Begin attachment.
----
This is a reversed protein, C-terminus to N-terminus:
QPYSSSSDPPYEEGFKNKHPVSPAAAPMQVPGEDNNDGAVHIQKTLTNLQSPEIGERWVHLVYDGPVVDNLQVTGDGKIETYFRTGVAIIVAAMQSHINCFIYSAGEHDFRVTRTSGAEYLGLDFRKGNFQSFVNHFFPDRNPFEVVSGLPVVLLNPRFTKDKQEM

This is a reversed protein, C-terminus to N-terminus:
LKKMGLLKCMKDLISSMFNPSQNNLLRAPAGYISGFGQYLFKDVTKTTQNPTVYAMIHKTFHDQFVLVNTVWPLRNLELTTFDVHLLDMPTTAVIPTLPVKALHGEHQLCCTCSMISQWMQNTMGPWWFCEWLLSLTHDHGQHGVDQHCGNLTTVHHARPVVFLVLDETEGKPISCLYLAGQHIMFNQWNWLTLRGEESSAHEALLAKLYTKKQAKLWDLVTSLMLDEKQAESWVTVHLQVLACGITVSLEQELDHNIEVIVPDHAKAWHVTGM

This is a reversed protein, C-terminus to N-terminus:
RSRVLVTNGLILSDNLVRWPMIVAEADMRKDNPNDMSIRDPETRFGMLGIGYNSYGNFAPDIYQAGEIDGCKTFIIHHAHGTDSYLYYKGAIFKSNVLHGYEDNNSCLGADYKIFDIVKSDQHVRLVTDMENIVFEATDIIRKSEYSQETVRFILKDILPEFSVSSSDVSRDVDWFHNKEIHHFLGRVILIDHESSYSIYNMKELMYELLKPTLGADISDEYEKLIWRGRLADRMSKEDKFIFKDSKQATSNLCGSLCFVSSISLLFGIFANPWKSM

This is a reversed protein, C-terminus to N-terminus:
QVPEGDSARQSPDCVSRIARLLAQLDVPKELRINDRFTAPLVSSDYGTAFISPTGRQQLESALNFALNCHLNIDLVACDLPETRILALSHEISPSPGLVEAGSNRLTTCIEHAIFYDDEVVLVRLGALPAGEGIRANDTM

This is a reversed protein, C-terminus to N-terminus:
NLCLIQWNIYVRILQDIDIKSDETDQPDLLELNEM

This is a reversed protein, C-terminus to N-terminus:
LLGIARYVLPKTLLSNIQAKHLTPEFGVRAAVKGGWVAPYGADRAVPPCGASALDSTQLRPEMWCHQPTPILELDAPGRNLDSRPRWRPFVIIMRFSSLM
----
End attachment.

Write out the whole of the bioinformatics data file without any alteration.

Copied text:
This is a reversed protein, C-terminus to N-terminus:
QPYSSSSDPPYEEGFKNKHPVSPAAAPMQVPGEDNNDGAVHIQKTLTNLQSPEIGERWVHLVYDGPVVDNLQVTGDGKIETYFRTGVAIIVAAMQSHINCFIYSAGEHDFRVTRTSGAEYLGLDFRKGNFQSFVNHFFPDRNPFEVVSGLPVVLLNPRFTKDKQEM

This is a reversed protein, C-terminus to N-terminus:
LKKMGLLKCMKDLISSMFNPSQNNLLRAPAGYISGFGQYLFKDVTKTTQNPTVYAMIHKTFHDQFVLVNTVWPLRNLELTTFDVHLLDMPTTAVIPTLPVKALHGEHQLCCTCSMISQWMQNTMGPWWFCEWLLSLTHDHGQHGVDQHCGNLTTVHHARPVVFLVLDETEGKPISCLYLAGQHIMFNQWNWLTLRGEESSAHEALLAKLYTKKQAKLWDLVTSLMLDEKQAESWVTVHLQVLACGITVSLEQELDHNIEVIVPDHAKAWHVTGM

This is a reversed protein, C-terminus to N-terminus:
RSRVLVTNGLILSDNLVRWPMIVAEADMRKDNPNDMSIRDPETRFGMLGIGYNSYGNFAPDIYQAGEIDGCKTFIIHHAHGTDSYLYYKGAIFKSNVLHGYEDNNSCLGADYKIFDIVKSDQHVRLVTDMENIVFEATDIIRKSEYSQETVRFILKDILPEFSVSSSDVSRDVDWFHNKEIHHFLGRVILIDHESSYSIYNMKELMYELLKPTLGADISDEYEKLIWRGRLADRMSKEDKFIFKDSKQATSNLCGSLCFVSSISLLFGIFANPWKSM

This is a reversed protein, C-terminus to N-terminus:
QVPEGDSARQSPDCVSRIARLLAQLDVPKELRINDRFTAPLVSSDYGTAFISPTGRQQLESALNFALNCHLNIDLVACDLPETRILALSHEISPSPGLVEAGSNRLTTCIEHAIFYDDEVVLVRLGALPAGEGIRANDTM

This is a reversed protein, C-terminus to N-terminus:
NLCLIQWNIYVRILQDIDIKSDETDQPDLLELNEM

This is a reversed protein, C-terminus to N-terminus:
LLGIARYVLPKTLLSNIQAKHLTPEFGVRAAVKGGWVAPYGADRAVPPCGASALDSTQLRPEMWCHQPTPILELDAPGRNLDSRPRWRPFVIIMRFSSLM